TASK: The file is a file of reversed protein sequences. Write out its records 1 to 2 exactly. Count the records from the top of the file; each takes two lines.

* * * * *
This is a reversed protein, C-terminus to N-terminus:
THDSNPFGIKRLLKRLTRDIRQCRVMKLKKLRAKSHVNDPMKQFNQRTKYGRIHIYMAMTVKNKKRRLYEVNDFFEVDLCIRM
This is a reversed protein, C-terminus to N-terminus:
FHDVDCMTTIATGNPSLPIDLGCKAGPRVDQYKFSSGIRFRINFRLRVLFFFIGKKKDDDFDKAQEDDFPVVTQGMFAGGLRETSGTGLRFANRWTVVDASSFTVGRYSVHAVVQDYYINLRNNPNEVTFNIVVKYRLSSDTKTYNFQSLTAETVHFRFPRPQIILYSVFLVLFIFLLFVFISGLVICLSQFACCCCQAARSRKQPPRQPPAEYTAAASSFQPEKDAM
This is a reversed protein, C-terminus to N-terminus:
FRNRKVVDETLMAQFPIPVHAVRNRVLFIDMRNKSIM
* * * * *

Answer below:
This is a reversed protein, C-terminus to N-terminus:
THDSNPFGIKRLLKRLTRDIRQCRVMKLKKLRAKSHVNDPMKQFNQRTKYGRIHIYMAMTVKNKKRRLYEVNDFFEVDLCIRM
This is a reversed protein, C-terminus to N-terminus:
FHDVDCMTTIATGNPSLPIDLGCKAGPRVDQYKFSSGIRFRINFRLRVLFFFIGKKKDDDFDKAQEDDFPVVTQGMFAGGLRETSGTGLRFANRWTVVDASSFTVGRYSVHAVVQDYYINLRNNPNEVTFNIVVKYRLSSDTKTYNFQSLTAETVHFRFPRPQIILYSVFLVLFIFLLFVFISGLVICLSQFACCCCQAARSRKQPPRQPPAEYTAAASSFQPEKDAM